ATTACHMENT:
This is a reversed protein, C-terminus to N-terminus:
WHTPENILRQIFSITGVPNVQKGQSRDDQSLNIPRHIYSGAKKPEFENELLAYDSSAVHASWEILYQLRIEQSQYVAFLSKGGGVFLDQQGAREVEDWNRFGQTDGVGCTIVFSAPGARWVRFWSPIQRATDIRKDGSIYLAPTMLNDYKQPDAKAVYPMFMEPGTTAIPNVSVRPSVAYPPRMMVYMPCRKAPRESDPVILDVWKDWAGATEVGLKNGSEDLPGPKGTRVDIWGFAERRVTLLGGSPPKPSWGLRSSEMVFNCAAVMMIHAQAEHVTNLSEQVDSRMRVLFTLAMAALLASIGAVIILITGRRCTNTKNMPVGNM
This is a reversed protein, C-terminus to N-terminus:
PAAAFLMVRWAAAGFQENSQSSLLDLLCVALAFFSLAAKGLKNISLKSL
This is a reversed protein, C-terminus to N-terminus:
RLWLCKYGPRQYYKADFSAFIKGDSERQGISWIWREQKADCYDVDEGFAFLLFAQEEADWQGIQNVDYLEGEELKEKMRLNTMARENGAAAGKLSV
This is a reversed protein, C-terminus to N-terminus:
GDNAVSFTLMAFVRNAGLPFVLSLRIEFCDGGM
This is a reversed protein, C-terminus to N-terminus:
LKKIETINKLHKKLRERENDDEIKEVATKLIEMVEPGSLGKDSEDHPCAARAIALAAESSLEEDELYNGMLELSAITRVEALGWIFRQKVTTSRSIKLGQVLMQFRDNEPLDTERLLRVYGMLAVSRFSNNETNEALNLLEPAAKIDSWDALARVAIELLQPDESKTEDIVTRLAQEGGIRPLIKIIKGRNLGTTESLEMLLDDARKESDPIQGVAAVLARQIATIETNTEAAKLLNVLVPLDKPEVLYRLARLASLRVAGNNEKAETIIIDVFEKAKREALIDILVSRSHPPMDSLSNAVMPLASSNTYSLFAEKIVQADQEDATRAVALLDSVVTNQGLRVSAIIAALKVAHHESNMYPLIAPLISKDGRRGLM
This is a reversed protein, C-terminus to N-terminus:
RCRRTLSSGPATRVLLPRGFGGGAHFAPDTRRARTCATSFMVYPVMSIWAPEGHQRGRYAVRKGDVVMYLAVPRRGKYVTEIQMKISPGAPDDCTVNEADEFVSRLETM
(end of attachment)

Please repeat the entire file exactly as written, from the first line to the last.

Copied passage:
This is a reversed protein, C-terminus to N-terminus:
WHTPENILRQIFSITGVPNVQKGQSRDDQSLNIPRHIYSGAKKPEFENELLAYDSSAVHASWEILYQLRIEQSQYVAFLSKGGGVFLDQQGAREVEDWNRFGQTDGVGCTIVFSAPGARWVRFWSPIQRATDIRKDGSIYLAPTMLNDYKQPDAKAVYPMFMEPGTTAIPNVSVRPSVAYPPRMMVYMPCRKAPRESDPVILDVWKDWAGATEVGLKNGSEDLPGPKGTRVDIWGFAERRVTLLGGSPPKPSWGLRSSEMVFNCAAVMMIHAQAEHVTNLSEQVDSRMRVLFTLAMAALLASIGAVIILITGRRCTNTKNMPVGNM
This is a reversed protein, C-terminus to N-terminus:
PAAAFLMVRWAAAGFQENSQSSLLDLLCVALAFFSLAAKGLKNISLKSL
This is a reversed protein, C-terminus to N-terminus:
RLWLCKYGPRQYYKADFSAFIKGDSERQGISWIWREQKADCYDVDEGFAFLLFAQEEADWQGIQNVDYLEGEELKEKMRLNTMARENGAAAGKLSV
This is a reversed protein, C-terminus to N-terminus:
GDNAVSFTLMAFVRNAGLPFVLSLRIEFCDGGM
This is a reversed protein, C-terminus to N-terminus:
LKKIETINKLHKKLRERENDDEIKEVATKLIEMVEPGSLGKDSEDHPCAARAIALAAESSLEEDELYNGMLELSAITRVEALGWIFRQKVTTSRSIKLGQVLMQFRDNEPLDTERLLRVYGMLAVSRFSNNETNEALNLLEPAAKIDSWDALARVAIELLQPDESKTEDIVTRLAQEGGIRPLIKIIKGRNLGTTESLEMLLDDARKESDPIQGVAAVLARQIATIETNTEAAKLLNVLVPLDKPEVLYRLARLASLRVAGNNEKAETIIIDVFEKAKREALIDILVSRSHPPMDSLSNAVMPLASSNTYSLFAEKIVQADQEDATRAVALLDSVVTNQGLRVSAIIAALKVAHHESNMYPLIAPLISKDGRRGLM
This is a reversed protein, C-terminus to N-terminus:
RCRRTLSSGPATRVLLPRGFGGGAHFAPDTRRARTCATSFMVYPVMSIWAPEGHQRGRYAVRKGDVVMYLAVPRRGKYVTEIQMKISPGAPDDCTVNEADEFVSRLETM